Not Everything You Feel is Reality!

This past Monday, my husband Warren posted a blog about how we, as flawed human beings, tend to go through life trusting in ourselves far too much – especially given that we’re flawed human beings! One example he gave was, I can only believe, common to every single person drawing breath – that of the tendency to see our feelings as fact. (You can find his post here.)

I thought today I would try to “put the icing on that particular cake,” so to speak, by approaching it from the female perspective and offering up some suggestions to help shed light on those moments when we might be deceiving ourselves.

There was a time early in our marriage when Warren and I disagreed fairly regularly. Looking back, most of the disagreements were so minor that I can’t even tell you if there was a similar theme to them. After having met and married so quickly – 12 weeks – I can only guess that we spent a great deal of time just trying to figure each other out and really understand each other.

During one particular argument – which surely must have begun because my husband had committed some terribly egregious transgression against me – a beautiful truth was uttered. I was using a lot of sentences that started with “I feel like…” followed by an interpretation of reality as I saw it. In exasperation, I’m sure, Warren looked me in the eye and said, “Shelly, not everything you FEEL is reality.”

Well, I have to admit that this particular nugget of wisdom didn’t exactly sink in at the moment. Looking back, I think it was pretty courageous of him to even utter those words to me in the heat of the moment. Rather than thank him for this piece of wisdom, I probably felt like throwing something at him.

I also have to confess that it probably took a few more of those kinds of arguments – wherein Warren bravely showed me how I was making up reality based on how I was feeling at the moment – for me to begin to think that maybe he had a point.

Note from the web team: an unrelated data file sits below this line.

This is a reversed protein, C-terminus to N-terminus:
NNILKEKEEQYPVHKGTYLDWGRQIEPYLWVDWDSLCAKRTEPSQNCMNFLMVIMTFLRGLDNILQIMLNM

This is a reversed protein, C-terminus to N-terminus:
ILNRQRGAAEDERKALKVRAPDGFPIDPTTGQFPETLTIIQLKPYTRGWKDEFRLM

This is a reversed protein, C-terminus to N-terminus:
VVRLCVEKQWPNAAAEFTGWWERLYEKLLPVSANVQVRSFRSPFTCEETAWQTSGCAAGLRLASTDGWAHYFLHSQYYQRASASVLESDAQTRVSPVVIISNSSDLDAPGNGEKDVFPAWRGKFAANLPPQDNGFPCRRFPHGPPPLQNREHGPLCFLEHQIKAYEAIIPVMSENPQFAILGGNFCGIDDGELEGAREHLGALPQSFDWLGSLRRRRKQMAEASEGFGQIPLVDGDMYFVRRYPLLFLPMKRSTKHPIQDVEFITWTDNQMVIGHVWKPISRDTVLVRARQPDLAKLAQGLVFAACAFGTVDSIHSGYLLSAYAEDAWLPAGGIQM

How about another example?

Let’s say that your husband goes to work one day, as he always does, but fails to call you at any point in his day, as is his usual habit. You think to yourself, “Huh, he must be busier than usual today.” Maybe you even mention it that night and you discover that, yes, in fact, the workday had been unusually busy. Several days later the same thing happens again, but this time, you feel hurt, kind of forgotten…maybe even have feelings of rejection. That night, you mention it, and when your husband again affirms that, yes, his workday was very busy, you “hear” that he’s “too busy for you,” and end up feeling as if he’s just affirmed your feelings of rejection.

Result? On one day, you conclude that your busy husband loves you, but within a week, you think he’s actively avoiding you. (What?!) So what has really changed? While your heart is telling you that your husband’s actions – or lack thereof – are telltale signs that his love for and appreciation of you is growing dim, in reality the only thing that has changed is your perception of what happened.

Still not convinced? Let’s break it down a bit more.

The first day, your husband’s silence was attributed to something outside his heart, and while you may have missed talking to him, his silence didn’t have such an emotional impact on you. But on that second day, something in your heart determined that your husband’s silence was not due to situations outside of him, but motives within his own heart. Even after having it confirmed that your husband’s silence was due to outside circumstances, you are responding to motives that are generated within your own heart and mind.

And therefore, your feelings were based entirely on…thin air.

I wonder as I write this how many of us really do accept that sometimes we can be this irrational? Surely I am not the only “hysterical female” who has come to realize that sometimes my emotions can get the better of me and seriously skew my perspective? Or do you sometimes do the same? What we feel seems so real that to begin to look at life with a distrustful eye toward our own “gut instincts” seems counter-intuitive. And so it is.